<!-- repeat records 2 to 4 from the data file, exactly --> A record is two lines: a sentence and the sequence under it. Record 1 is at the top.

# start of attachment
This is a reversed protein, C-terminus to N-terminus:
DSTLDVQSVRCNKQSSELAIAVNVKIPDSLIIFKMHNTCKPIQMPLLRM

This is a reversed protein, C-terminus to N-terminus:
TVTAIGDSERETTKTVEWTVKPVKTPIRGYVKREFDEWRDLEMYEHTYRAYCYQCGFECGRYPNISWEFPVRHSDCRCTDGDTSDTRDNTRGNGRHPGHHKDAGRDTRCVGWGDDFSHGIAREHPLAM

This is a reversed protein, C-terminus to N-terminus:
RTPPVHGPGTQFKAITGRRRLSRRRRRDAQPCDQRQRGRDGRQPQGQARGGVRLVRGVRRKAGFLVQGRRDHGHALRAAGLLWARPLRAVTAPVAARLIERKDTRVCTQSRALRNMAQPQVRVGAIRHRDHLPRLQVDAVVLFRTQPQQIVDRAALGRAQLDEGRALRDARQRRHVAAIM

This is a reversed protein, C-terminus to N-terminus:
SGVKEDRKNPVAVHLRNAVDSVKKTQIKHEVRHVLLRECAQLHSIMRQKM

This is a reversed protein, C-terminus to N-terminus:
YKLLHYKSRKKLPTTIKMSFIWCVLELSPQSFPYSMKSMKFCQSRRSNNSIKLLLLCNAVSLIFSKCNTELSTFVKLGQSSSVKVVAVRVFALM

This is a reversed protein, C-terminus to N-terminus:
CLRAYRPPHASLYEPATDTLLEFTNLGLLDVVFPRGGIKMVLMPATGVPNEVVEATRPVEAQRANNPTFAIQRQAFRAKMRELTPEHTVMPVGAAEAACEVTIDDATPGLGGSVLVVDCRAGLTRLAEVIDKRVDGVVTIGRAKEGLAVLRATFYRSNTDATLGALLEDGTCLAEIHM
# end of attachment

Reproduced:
This is a reversed protein, C-terminus to N-terminus:
TVTAIGDSERETTKTVEWTVKPVKTPIRGYVKREFDEWRDLEMYEHTYRAYCYQCGFECGRYPNISWEFPVRHSDCRCTDGDTSDTRDNTRGNGRHPGHHKDAGRDTRCVGWGDDFSHGIAREHPLAM

This is a reversed protein, C-terminus to N-terminus:
RTPPVHGPGTQFKAITGRRRLSRRRRRDAQPCDQRQRGRDGRQPQGQARGGVRLVRGVRRKAGFLVQGRRDHGHALRAAGLLWARPLRAVTAPVAARLIERKDTRVCTQSRALRNMAQPQVRVGAIRHRDHLPRLQVDAVVLFRTQPQQIVDRAALGRAQLDEGRALRDARQRRHVAAIM

This is a reversed protein, C-terminus to N-terminus:
SGVKEDRKNPVAVHLRNAVDSVKKTQIKHEVRHVLLRECAQLHSIMRQKM